On January 4, 2017, the Honourable Justice Locke of the Federal Court of Canada released his decision in Mediatube Corp. et al. v. Bell Canada, 2017 FC 6. This was a patent infringement action in respect of Canadian Patent No. 2,339,477 (the “‘477 Patent”) by the plaintiffs, NorthVu Inc. (patent owner) and MediaTube Corp. (licensee) against Bell Canada (including former Bell Aliant Regional Communications, Limited Partnership, together “Bell”). The plaintiffs alleged that Bell infringed the ‘477 Patent through the delivery of its digital Internet Protocol Television (“IPTV”) services called Fibe TV and FibreOp TV. The Plaintiffs sought damages in excess of $350 million as well as a significant punitive damages award.

Justice Locke concluded that there were four independent bases for determining that Bell did not infringe the claims of the ‘477 Patent, including that the patent was limited to an analog system that could not possibly cover Bell’s digital IPTV service. In awarding Bell its costs elevated by 50%, Justice Locke reprimanded the Plaintiffs for their conduct in commencing the action “without a clear theory of infringement” and bringing a case to trial that required “contortions of the claims […] to find infringement”. He noted that “the plaintiffs should have known that Bell did not infringe”.

While Justice Locke found that the patent was valid, it was only because the claims were construed to be limited to the analog embodiment disclosed in the ‘477 Patent. The Court held that the patent would have been invalid if it applied the Plaintiffs’ “contorted construction”. In the end, Justice Locke found that “the case for non-infringement is so compelling that I am not prepared to accept that the plaintiffs had a reasonable belief that they had a good arguable case.”

Justice Locke also sanctioned the Plaintiffs’ decision to wait until the middle of trial to withdraw their punitive damages claim. From the outset of the case, the Plaintiffs persisted in alleging that Bell:

“had notice of the Plaintiffs’ patent rights, was given access to their IPTV systems under express conditions of confidence, knew thereby details and the specifics of the invention covered by the Plaintiffs’ patent right, entered into a relationship … betrayed that relationship and proceeded to unilaterally deploy IPTV systems that infringe those very patent rights”.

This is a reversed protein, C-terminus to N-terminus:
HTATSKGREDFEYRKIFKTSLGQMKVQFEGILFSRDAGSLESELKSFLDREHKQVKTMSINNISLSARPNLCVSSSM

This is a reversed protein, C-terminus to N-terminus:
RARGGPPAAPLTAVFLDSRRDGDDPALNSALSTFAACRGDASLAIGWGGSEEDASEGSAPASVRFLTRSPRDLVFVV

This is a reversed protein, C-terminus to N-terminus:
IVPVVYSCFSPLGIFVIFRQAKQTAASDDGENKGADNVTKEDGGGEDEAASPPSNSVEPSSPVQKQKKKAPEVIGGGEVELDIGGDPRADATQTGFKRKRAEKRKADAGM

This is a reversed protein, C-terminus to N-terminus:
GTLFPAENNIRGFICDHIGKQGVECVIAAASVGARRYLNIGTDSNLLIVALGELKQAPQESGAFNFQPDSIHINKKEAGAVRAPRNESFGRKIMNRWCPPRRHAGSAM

Despite Bell’s efforts to strike these allegations early in the case, the Plaintiffs maintained these allegations until the middle of trial, withdrawing their claims only after the cross-examination of their lead witness, Mr. Douglas Lloyd, but before Bell called its case. Justice Locke held that “from the beginning of the case, the plaintiffs had access to information that Bell was neither dishonest nor fraudulent.” The Plaintiffs should have known about the “serious cost consequences that could follow in the event that its allegations were shown to be unwarranted”. The Trial Judge ordered the Plaintiffs to pay solicitor-client costs for knowingly making unwarranted and unsubstantiated allegations of misconduct against Bell.

Earlier in the case, the Case Management Judge determined that the Plaintiffs appeared to be corporations that have no assets to satisfy a costs award but that the “Plaintiffs have access to funds from their backers/investors, share-holders or other persons or entities”. Directors of one or more of the corporations include Senator Trevor Eyton, Toronto investor Mr. Tim Bowman and the Honourable James S. Peterson. Despite the serious allegations made by the Plaintiffs against Bell, and the cost consequences that could follow, the pre-trial order for security for costs was limited to $750,000. How much the parties will be paying in costs has yet to be determined.